New technology makes it possible to detect lung cancer at a very early stage.

One of the most dangerous forms of cancer isnon-small cell lung cancer, which is often fatal due to the fact that the tools for diagnosing the disease at an early stage are often not very effective. However, according to journalists from the EurekAlert publication, a group of US researchers managed to develop a method for identifying this form of cancer using a new method based on the analysis of exosomes isolated from blood and saliva.

Diagnostics made by technologyEFIRM (electric field-induced release and measurement) is a method based on extracting exosomes (microscopic extracellular bubbles containing various structures) from biological fluids and analyzing their RNA and proteins. This approach is highly sensitive and extremely effective for detecting growth factor receptor mutations associated with the development of non-small cell lung cancer. According to the doctor of medical sciences and one of the authors, Charles Strom, who works at UCLA (University of California in Los Angeles),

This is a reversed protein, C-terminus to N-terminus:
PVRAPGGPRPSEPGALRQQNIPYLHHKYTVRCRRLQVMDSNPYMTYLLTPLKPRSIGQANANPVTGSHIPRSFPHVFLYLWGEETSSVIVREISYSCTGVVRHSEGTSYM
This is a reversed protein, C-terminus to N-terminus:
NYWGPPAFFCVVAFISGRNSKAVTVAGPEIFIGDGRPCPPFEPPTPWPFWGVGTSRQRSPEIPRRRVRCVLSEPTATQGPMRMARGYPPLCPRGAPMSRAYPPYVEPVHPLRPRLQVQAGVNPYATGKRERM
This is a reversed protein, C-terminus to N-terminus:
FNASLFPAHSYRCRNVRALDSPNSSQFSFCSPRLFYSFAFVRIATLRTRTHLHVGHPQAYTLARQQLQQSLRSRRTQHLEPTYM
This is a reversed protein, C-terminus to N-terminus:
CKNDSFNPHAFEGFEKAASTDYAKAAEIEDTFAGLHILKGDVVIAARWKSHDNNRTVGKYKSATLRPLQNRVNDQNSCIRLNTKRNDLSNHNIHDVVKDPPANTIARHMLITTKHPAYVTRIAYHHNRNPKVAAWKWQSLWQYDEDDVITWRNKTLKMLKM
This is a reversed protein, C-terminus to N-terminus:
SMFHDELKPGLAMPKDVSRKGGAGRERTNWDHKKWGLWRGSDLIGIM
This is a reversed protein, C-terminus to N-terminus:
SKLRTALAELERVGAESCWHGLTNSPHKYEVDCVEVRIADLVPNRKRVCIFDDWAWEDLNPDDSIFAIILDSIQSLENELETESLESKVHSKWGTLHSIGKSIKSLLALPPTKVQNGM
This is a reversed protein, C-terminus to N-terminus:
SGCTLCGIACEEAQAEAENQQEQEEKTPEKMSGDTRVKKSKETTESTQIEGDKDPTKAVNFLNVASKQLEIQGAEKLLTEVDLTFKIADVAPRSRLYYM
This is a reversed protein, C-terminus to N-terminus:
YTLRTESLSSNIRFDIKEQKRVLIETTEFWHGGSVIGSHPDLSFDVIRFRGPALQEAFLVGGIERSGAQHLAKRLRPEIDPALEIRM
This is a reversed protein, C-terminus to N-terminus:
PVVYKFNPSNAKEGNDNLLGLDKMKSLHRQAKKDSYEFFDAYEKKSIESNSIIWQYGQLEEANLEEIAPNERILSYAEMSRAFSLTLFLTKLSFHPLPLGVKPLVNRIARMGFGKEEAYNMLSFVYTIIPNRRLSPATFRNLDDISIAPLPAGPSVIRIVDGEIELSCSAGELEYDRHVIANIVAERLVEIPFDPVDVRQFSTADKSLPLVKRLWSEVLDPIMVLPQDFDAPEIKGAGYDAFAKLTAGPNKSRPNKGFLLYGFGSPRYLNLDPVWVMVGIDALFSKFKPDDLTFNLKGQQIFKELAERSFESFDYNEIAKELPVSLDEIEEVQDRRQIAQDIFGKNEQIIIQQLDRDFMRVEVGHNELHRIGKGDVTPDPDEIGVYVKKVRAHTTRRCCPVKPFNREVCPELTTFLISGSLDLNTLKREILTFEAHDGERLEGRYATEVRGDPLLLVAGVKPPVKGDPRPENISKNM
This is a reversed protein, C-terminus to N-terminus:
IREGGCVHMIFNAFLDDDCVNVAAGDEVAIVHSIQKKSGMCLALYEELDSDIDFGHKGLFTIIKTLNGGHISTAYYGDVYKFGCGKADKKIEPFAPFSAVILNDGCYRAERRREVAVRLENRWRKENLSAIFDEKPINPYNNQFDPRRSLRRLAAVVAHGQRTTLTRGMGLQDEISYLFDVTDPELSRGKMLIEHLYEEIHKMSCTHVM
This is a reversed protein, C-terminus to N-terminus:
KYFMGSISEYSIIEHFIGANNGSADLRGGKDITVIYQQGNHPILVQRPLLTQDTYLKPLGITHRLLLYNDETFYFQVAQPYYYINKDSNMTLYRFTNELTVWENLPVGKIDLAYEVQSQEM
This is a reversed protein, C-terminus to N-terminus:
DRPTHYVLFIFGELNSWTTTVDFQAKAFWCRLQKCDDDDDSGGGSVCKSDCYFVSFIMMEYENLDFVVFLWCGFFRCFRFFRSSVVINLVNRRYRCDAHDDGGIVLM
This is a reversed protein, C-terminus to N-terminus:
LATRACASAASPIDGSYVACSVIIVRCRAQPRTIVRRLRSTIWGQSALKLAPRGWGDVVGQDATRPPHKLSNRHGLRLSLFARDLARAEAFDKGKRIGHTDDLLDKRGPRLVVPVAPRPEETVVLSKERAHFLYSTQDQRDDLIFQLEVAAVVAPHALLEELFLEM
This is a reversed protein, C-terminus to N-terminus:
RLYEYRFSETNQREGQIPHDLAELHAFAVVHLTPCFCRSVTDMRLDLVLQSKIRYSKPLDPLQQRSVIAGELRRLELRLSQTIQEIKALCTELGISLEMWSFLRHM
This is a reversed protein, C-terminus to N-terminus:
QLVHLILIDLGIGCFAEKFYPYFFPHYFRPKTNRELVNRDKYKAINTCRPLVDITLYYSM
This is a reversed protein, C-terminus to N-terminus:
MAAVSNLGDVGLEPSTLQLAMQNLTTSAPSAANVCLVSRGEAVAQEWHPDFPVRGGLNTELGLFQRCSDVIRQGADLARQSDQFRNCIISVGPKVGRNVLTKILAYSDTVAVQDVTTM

“The revolutionary EFIRM technology is a directthe development of a non-invasive fluid biopsy. Her potential is enormous. Tens of thousands of lives around the world can be saved by detecting lung cancer in its early stages. EFIRM technology can also be used to monitor treatment and detect relapse in patients with already diagnosed lung cancer. ”

Scientists to determine whether a disease is presenttry to detect the presence of two mutations - p.L858r and Exon 19del. They are easily detected in the blood of patients with the late stage of the oncological process, and therefore must be present in the initial stages. EFIRM allows you to do this. During the study, scientists collected plasma samples from 248 patients with a pathological process in the lungs. Of these, 44 were diagnosed with a process of 1 or 2 stages (23 with benign pulmonary nodes, confirmed by biopsy, and 21 with cancer of unknown etiology). The remaining participants in the experiment did not identify the cancer, but the most interesting thing lies elsewhere: of those people who had been diagnosed with non-small cell lung cancer (12 of 21 such people), in 90% of cases (11 volunteers) could detect p.L858r and Exon 19del, pointing out the development of cancer.

“We are satisfied with the work of the EFIRM platform and thethat it can detect cancer in patients whose tumors were still small enough to provide them with skilled surgical care. We are now working to increase the number of mutations analyzed and automate the process to increase sensitivity and facilitate screening. ”

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